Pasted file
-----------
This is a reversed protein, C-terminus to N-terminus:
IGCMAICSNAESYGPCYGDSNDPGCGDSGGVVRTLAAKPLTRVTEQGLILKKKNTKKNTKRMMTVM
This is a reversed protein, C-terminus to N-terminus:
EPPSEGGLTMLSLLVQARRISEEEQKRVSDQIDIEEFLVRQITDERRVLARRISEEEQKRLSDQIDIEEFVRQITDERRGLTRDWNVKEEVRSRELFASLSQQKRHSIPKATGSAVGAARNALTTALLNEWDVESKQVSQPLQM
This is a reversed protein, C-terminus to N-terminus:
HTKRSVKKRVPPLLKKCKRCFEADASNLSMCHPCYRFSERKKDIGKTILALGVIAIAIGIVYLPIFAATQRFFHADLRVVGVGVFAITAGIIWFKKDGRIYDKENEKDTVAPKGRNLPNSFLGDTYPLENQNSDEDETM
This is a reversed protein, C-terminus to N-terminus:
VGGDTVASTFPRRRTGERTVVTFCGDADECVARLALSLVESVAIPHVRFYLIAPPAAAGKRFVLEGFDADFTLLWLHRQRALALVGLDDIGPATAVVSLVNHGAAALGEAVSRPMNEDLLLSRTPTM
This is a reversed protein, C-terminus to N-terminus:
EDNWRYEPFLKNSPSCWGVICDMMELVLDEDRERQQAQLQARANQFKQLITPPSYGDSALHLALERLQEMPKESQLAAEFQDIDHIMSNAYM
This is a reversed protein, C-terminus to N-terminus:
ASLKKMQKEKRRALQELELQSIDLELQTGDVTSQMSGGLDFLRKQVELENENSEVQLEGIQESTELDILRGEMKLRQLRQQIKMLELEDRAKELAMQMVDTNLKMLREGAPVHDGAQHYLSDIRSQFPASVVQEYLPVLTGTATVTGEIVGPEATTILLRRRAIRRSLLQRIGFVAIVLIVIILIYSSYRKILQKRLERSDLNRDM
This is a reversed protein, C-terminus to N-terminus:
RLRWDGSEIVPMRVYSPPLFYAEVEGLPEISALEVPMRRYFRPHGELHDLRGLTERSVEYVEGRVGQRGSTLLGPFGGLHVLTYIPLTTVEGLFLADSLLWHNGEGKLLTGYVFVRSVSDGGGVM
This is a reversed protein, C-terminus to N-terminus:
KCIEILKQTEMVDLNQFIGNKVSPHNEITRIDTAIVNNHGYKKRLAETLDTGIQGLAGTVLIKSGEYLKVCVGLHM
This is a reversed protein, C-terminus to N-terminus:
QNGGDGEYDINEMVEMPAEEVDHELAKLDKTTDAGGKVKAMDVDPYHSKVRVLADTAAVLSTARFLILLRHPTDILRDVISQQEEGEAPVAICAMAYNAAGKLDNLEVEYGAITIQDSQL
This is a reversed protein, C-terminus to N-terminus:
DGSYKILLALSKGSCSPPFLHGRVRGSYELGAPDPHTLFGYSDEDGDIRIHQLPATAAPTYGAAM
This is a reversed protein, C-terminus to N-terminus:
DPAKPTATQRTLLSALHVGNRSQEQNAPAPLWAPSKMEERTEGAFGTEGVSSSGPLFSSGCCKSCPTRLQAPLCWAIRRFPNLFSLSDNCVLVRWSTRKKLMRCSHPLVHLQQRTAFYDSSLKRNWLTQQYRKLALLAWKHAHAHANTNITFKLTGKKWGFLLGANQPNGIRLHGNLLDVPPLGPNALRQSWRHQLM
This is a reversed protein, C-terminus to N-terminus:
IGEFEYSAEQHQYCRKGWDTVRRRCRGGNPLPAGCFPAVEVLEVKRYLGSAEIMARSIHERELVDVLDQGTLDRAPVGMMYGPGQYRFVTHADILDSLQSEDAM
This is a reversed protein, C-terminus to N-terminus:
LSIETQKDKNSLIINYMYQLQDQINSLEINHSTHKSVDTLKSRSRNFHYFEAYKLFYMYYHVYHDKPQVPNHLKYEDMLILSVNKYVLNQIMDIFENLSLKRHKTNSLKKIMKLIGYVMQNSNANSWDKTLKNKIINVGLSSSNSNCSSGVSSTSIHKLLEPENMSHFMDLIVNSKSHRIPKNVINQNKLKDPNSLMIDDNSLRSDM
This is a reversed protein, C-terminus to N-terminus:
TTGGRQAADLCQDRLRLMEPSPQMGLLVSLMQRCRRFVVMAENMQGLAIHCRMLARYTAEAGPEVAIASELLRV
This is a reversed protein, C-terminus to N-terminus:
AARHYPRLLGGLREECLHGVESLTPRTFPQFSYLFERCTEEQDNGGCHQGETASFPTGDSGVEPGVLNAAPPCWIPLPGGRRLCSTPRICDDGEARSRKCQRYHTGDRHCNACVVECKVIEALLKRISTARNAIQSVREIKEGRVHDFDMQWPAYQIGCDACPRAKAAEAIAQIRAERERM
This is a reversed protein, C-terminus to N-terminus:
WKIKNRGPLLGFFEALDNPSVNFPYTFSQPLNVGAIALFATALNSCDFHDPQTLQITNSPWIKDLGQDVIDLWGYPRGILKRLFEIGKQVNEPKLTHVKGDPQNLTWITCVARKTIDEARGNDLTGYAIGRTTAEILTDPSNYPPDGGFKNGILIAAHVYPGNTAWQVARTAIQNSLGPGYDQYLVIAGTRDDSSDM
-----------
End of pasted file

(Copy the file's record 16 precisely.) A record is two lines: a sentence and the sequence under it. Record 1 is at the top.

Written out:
This is a reversed protein, C-terminus to N-terminus:
WKIKNRGPLLGFFEALDNPSVNFPYTFSQPLNVGAIALFATALNSCDFHDPQTLQITNSPWIKDLGQDVIDLWGYPRGILKRLFEIGKQVNEPKLTHVKGDPQNLTWITCVARKTIDEARGNDLTGYAIGRTTAEILTDPSNYPPDGGFKNGILIAAHVYPGNTAWQVARTAIQNSLGPGYDQYLVIAGTRDDSSDM